JAB journal


Like all cool ideas, this one is simple. And we really believe in its usefulness.


In 1885, Karl Benz built the first automobile similar to today’s cars. In the same year, Gottlieb Daimler and Wilhelm Maybach created a gasoline-powered bicycle, which became the predecessor of the modern motorcycle.
Since then, transportation is all around us everywhere, which often leads to the need to contact its owner/driver, but there is still no suitable convenient way.
There are many potential reasons:
  • a request to repark an interfering vehicle,
  • warning the driver that his car is being towed,
  • informing the driver of a malfunction (flat tire, non-functioning light),
  • expressing emotions in response to behavior on the road,
  • a desire to learn something about the vehicle of interest from the owner,
  • etc.
The idea has been in our heads for several years, but it came up again when we witnessed an accident in a parking lot near a mall. After hitting a car while driving away, the offender got out and began to examine the deep scratch left on someone else’s car. We decided that he would wait for the victim and they would sort it out and left. But a minute later, he was standing next to it at a stoplight. Apparently, he just fled the scene of the accident.

Putting ourselves in the shoes of the person who, when out shopping, will see the damage but can do nothing about it, once again convinced that the problem exists and there is still no adequate solution.

Solution options

What can be done now if the driver didn’t leave his phone number in a conspicuous place?
  1. Leave a note. Quite mucky — you need a piece of paper, a pen, some kind of moisture protection — and inefficiently. If you’re locked in a parking lot, there’s no time to wait. And once the driver gets out, the note won’t be useful.
  2. Involve the authorities. For example, in Israel, you can report the number of a badly parked car to the police, they contact the owner themselves. But this method doesn’t solve the other problems described above and doesn’t work in most of the countries we’ve studied.
  3. Contact the organization if the car is branded. But this doesn’t happen very often.
  4. Find the owner through social networks or local car/motorcycle communities. This will work if, for example, there is an Instagram profile sticker on the car. It is clear that in the vast majority of cases this is utopia.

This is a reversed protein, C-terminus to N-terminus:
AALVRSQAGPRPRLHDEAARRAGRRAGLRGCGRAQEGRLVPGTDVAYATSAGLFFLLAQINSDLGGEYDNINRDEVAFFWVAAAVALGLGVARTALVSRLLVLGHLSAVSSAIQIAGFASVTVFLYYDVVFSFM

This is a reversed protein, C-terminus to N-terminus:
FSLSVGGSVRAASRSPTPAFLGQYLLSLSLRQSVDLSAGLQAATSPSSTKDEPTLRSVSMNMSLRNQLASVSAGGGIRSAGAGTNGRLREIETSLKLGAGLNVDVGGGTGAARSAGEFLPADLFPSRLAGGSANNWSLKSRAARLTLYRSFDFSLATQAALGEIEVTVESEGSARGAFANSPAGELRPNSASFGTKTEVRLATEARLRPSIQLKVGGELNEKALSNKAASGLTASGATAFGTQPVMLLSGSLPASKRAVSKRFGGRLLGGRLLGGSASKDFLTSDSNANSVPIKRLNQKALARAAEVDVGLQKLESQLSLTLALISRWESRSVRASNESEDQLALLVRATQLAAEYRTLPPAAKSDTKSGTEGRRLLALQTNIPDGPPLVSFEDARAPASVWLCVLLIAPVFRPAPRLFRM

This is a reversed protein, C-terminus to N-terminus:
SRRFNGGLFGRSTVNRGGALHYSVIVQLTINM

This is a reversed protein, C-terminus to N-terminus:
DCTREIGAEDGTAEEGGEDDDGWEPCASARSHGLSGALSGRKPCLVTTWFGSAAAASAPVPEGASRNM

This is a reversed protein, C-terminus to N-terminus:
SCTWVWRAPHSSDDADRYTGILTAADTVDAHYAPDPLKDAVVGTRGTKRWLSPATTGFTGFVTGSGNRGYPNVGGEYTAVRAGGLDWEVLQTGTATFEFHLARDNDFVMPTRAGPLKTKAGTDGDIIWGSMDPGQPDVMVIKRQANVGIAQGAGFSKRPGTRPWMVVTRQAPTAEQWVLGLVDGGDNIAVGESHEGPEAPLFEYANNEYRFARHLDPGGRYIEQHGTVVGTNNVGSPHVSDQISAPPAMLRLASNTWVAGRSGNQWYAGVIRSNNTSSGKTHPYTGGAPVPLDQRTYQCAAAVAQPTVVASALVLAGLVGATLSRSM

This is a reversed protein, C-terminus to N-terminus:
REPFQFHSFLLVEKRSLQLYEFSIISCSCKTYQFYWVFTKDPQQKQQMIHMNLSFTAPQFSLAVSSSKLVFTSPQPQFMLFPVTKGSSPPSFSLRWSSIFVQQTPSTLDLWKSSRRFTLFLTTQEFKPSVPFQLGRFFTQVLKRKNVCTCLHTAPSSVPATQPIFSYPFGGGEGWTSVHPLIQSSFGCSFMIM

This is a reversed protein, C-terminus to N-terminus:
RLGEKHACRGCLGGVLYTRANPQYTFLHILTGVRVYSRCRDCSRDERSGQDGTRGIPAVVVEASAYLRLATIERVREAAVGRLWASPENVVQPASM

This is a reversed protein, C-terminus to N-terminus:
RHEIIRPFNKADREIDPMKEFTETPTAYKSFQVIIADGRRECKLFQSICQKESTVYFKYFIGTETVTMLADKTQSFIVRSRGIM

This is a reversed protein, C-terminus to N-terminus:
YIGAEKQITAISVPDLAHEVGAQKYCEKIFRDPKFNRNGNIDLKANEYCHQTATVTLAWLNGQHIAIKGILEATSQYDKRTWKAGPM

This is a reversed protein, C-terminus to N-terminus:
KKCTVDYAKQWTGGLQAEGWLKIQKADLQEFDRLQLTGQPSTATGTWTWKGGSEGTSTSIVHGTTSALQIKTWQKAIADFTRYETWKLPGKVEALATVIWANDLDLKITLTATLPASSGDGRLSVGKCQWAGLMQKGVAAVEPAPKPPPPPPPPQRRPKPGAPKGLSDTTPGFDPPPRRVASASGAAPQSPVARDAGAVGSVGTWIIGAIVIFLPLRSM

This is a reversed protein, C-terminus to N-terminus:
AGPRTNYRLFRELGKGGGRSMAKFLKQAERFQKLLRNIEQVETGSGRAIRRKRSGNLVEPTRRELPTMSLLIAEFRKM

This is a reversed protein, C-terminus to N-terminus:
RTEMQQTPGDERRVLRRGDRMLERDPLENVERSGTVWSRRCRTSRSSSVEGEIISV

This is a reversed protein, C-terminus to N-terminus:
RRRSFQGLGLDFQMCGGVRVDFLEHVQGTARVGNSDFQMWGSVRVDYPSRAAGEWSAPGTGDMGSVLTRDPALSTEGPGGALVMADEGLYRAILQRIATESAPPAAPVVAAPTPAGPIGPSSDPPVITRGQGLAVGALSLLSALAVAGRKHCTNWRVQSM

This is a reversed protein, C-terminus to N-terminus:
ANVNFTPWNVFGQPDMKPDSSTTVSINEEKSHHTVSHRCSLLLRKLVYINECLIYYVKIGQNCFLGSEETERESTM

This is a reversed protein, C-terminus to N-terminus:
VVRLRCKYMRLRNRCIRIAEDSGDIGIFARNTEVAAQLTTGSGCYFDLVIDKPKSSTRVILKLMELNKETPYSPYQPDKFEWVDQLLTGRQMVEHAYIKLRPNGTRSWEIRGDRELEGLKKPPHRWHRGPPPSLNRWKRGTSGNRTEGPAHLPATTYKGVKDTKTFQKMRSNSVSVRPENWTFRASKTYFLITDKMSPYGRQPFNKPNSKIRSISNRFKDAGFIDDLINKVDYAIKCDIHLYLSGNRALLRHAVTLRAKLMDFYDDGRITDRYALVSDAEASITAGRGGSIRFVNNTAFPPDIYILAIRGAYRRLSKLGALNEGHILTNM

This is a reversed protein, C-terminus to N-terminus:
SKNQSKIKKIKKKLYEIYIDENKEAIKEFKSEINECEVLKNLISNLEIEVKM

5. Turn to semi- or completely illegal services. For example, in Russia there is "Eye of God" with leaked databases of car insurance companies and other agencies. In addition to its dubious legality, there are questions about the relevance of the data, and it is paid.
There is a solution for India — the government-run VAHAN service. Other countries could follow suit, but it is certain that there can be no single solution for all countries.
The bottom line: the options are complicated, costly, and don’t guarantee results.
At the same time, the relevance of the task is confirmed by the number of queries in Google:


Every vehicle has a state registration plate. Typed, by the way, only in Latin and numerals. That is, in principle, every car/motorcycle has a number that is unique throughout the world, as in any messenger. So why not implement a system where you can contact the owner/driver by using it?
We chose the working title "Tet-a-Tag", referring to the one-on-one conversation through the tag, the vehicle registration number.


The owner/driver registers in the system by entering the license plate number of his vehicle (or several). When someone contacts their license plate number, the messages are sent to the system, which notifies the driver and where correspondence can be conducted.
The number can be entered manually or taken from a photo using the ML recognition system, and messages can be either predefined for quick sending (thumbs up to the person who let you go) or manually typed.
An important aspect: both parties remain completely anonymous, although they can exchange contacts in the chat room if they wish. And the basic functionality is always free of charge.